The Oscar-nominated film “Selma” chronicles the 1965 marches for voting rights that King led through Alabama. Lewis, one of the student leaders working with King, suffered a skull fracture whenever Alabama state troopers, sheriff deputies and possemen wielding bullwhips, clubs and tear gas advanced around the marchers on the outskirts of Selma.

In addition to entertaining its audience, MTV has traditionally engaged viewers in social issues, Friedman said.

“We believed what better day than MLK Day to really use, not only a brief history and the power of what Doctor King said with the “I Have a Dream” speech, but hear this from artists, political leaders as well as the audience to really spark a national conversation, ” Friedman said.

The latest MTV initiative is really a part of its Look Different anti-bias campaign that launched in April 2014 to get young people talking about race, gender and sexual orientation.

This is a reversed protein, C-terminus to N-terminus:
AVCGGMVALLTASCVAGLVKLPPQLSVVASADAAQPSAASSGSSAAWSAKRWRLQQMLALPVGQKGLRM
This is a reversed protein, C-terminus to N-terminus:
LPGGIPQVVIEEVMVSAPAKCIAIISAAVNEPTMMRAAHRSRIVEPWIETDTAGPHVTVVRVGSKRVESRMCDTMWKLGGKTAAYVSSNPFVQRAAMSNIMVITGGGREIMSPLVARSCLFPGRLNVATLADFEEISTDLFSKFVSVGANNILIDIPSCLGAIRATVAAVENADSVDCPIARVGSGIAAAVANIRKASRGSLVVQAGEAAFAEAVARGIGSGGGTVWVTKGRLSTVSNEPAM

The campaign created commercials with civil rights groups including the NAACP in the aftermath of the fatal police shooting of 18-year-old Erina Brown in Ferguson, Missouri, final summer. The network also aired a special, “Laverne Cox Presents: The T Word, ” about transgender youth with the “Orange is the New Black” star.

A good MTV study found that 91 percent of millennials believe in equal rights and believe everyone should be taken care of equally. About 61 percent associated with teens and young adults say they have been the target of bias. The portion is even higher among females, people of color and LGBT.

___

Online:

Http: //www.lookdifferent.org.

Jan 19

Remembering the Cast of The Jeffersons



TV’s East Side family celebrate their 40th Anniversary.